Module 1: Concepts and Practices of Informal and Formal Seed Systems
Module 2: Seed business study tour
Module 3: Action plan
Developing an action plan on seed production; Specific to the crops and geographical area of the participants. This session will helps to participants integrate all course and topics and link it back to their own work.
Seats/No of Participants: 30
v Medium: The entire course would be in English.
v Participant: The course is designed for development professionals working to promote ecological farming/ organic farming/sustainable agriculture. Persons that need technical exposure in the organizations working in agriculture field can apply.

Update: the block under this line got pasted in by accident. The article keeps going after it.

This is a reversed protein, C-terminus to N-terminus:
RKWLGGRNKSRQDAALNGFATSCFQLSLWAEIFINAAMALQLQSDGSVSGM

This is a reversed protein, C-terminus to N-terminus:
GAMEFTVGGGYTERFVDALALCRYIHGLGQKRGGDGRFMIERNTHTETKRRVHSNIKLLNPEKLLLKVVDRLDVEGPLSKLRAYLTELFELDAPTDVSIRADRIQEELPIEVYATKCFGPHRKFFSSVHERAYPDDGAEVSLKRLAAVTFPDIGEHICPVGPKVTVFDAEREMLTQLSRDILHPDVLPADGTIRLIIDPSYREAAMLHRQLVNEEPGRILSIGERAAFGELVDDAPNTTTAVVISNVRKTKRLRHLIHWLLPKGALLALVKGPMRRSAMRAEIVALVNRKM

v Course fee: Rs. 10,000 per participants (Food, Accommodation, resource material and Field visit to seed production plots and seed processing units)
Workshop Report on ‘A Decade of Bt Cotton in India a Report’
Conference organized at India International Centre, New Delhi on by Centre for Environment Education, Centre for Sustainable
Agriculture & Council for Social Development June 11th-12th 2012
A review process of ten years of Bt cotton in India was initiated by Centre for Environment Education (Ahmedabad), Centre for Sustainable Agriculture (Hyderabad) and Council for Social Development (New Delhi), through a national conference organized in Delhi on June 11th and 12th 2012.